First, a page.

The three traditional Girl Scout varieties that all three licensed bakeries must offer are the trefoil shortbread cookies, Thin Mints and Do-Si-Dos, peanut butter-oatmeal sandwich cookies. The bakeries can add selections such as Tagalongs, chocolate-covered peanut-butter patties; Chocolate Chunks, chocolate-chip cookies; Samoas, caramel-covered cookies; and Echos, chocolate-sandwich cookies.
What's the most popular kind?
Thin Mints -- which are chocolate-coated, peppermint-flavored chocolate cookies. They account for 25 percent of sales nationwide.
Marketing studies have shown that people's tastes vary from region to region. Because chocolate is quite popular on the East Coast, the chocolate-sandwich cookie returns this year. The Girl Scouts have also found that consumers prefer crunchy chocolate chip cookies to chewy ones.
How many calories in a Girl Scout cookie?
The least fattening cookies are the shortbreads, at 33 calories each. No one's saying what the calorie count is on the super-rich Samoas, made with caramel, coconut and chocolate.
Are Girl Scout cookies nutritious?
Well, they contain no preservatives or artificial colors. Girl Scout cookies aren't meant to be a health food, though, and several years ago, when some councils tried selling a granola cookie, it bombed.
Still, last year an Idaho couple stranded in their car in a snowstorm for 13 days survived on nothing but soft drinks and two boxes of Girl Scout cookies.
Where does all the money go?
Sixty percent of the proceeds of the cookies goes to the individual troops and to the councils to support Girl Scout camps and program activities. A small percentage (3.5 percent) goes to the cost of the sale, and the remaining 36.5 percent pays for the cookies.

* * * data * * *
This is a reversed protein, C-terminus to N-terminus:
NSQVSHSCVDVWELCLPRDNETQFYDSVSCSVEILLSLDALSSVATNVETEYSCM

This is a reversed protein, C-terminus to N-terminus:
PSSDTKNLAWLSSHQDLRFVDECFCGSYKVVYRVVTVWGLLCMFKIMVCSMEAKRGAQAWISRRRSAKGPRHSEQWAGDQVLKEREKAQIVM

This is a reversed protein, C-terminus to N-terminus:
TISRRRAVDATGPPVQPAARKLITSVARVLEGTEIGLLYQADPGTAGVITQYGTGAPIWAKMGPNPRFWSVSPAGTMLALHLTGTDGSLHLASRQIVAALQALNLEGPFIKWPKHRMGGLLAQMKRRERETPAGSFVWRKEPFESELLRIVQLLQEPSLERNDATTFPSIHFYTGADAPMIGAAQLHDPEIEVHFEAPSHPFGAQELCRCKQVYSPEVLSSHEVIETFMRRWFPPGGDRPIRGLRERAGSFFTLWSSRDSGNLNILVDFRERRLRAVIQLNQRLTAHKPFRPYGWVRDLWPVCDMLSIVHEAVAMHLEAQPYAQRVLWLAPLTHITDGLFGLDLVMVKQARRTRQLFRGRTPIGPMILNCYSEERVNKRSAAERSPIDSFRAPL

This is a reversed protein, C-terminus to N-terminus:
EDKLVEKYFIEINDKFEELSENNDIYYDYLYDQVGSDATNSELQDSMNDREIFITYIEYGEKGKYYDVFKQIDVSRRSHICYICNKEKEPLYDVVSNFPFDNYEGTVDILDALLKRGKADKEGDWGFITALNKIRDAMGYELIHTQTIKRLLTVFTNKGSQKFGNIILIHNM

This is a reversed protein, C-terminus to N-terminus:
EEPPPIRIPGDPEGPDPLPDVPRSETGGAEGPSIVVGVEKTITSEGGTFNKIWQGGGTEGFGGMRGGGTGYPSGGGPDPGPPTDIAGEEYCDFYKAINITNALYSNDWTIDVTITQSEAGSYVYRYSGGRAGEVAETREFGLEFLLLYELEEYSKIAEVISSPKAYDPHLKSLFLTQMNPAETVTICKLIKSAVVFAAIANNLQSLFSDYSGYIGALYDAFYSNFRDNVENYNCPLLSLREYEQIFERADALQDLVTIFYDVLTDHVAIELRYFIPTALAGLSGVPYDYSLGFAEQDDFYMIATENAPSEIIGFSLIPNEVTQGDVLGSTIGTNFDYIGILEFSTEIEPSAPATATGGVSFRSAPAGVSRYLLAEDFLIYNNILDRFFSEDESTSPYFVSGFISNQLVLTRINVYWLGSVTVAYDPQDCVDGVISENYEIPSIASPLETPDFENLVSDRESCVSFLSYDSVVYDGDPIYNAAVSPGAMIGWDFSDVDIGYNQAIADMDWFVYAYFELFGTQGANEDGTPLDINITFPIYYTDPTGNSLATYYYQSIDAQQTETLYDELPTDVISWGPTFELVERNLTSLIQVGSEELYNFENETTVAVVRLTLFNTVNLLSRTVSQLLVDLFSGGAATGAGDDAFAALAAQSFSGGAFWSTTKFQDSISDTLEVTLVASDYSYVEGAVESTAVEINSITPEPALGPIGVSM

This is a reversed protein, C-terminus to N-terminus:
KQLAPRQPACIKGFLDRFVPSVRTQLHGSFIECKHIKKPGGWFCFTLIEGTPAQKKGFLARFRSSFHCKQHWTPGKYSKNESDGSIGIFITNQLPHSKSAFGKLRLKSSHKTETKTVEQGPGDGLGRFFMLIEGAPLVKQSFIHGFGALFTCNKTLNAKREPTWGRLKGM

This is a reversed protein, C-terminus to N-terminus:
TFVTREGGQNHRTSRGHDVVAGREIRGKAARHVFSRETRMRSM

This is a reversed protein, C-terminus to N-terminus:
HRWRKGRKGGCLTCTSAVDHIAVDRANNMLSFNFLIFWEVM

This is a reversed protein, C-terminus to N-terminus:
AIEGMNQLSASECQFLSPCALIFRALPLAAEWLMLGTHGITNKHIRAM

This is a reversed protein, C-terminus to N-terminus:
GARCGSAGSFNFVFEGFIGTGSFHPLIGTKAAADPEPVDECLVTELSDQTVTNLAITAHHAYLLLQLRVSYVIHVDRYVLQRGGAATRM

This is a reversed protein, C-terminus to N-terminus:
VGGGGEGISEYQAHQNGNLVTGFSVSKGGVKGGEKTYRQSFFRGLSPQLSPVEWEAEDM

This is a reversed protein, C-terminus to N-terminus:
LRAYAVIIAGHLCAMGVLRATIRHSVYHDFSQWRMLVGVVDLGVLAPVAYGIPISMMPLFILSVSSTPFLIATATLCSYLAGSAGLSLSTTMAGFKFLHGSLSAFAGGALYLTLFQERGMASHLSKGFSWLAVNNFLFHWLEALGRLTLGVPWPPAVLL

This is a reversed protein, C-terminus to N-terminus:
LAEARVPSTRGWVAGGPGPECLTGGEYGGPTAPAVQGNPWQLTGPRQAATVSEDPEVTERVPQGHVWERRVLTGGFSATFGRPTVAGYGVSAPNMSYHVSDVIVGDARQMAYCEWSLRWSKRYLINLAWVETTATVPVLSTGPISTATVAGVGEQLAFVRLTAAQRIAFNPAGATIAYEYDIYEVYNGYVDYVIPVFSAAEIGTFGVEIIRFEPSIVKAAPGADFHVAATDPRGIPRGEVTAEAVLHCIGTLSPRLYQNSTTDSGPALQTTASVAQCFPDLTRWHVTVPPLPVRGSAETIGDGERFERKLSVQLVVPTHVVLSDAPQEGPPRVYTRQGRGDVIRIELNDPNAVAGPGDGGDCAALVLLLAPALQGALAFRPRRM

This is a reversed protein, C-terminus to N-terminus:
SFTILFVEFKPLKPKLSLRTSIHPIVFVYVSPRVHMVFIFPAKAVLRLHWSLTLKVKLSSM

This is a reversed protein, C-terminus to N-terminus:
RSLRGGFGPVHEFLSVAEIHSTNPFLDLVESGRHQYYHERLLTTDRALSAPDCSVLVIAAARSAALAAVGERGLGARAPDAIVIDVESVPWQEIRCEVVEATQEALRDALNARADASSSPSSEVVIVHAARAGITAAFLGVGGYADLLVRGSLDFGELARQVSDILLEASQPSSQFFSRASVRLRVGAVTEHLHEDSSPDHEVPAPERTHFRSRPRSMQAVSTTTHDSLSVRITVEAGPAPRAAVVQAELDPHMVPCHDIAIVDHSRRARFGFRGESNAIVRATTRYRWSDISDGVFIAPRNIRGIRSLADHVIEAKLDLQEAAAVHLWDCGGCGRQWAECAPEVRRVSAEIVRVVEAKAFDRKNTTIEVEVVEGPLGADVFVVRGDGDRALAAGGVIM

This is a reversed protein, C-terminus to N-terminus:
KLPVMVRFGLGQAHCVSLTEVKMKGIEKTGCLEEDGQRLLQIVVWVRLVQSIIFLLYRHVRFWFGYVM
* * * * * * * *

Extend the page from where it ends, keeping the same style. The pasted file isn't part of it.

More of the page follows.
Troops get 35 cents for each box of cookies they sell and a two-cent bonus per box if a council meets its sales goal.
What is a "cookie mom"?
A cookie mom volunteers to take charge of cookies for each troop. The cookie mom picks up the cookies from the "cookie depot" and then stores the boxes, parcels them out to the scouts and accounts for the money. Cookie moms are the linchpins of the whole sales operation, and a troop that can't recruit a cookie mom doesn't sell cookies.
Occasionally, cookie moms are fathers.
Why are cookie sales held in the winter?
The Girl Scouts deny that they're trying to enlist people's sympathy for cute little Brownies shivering in the cold. They say the reason is that the troops like to earn money for spring and summer activities, such as camping and horseback riding. Furthermore, the chocolate coatings don't melt in cold weather.
Girl Scouts in some parts of the country sell cookies at other times of the year.
Does anybody not like Girl Scout cookies?
Yes, some Girl Scout leaders. Cookie sales, they say, place demands on time that could be spent on community service, earning badges or even just singing favorite Girl Scout songs. "We work so hard selling cookies," laments Frieda Johnson, 80, a volunteer who has sold Girl Scout cookies for her daughter's troop and her two granddaughters' troops and for the last several years for a Cadette troop in her Germantown neighborhood in Philadelphia. "The Boy Scouts don't have to sell cookies to support themselves."
This, of course, is true. Nobody said life was fair. Generations of former Boy Scouts who hold important positions in business contribute to scouting and arrange for corporate support. Very recently, the Girl Scouts have begun to tap into the emerging "old girl network," but still, cookie sales account for half of most Girl Scout Council budgets. (The rest comes from camp fees, equipment sales, investments, individual and corporate donations and United Way contributions.)
"Without cookie sales," says Executive Director Judith Borie, "we simply would not exist."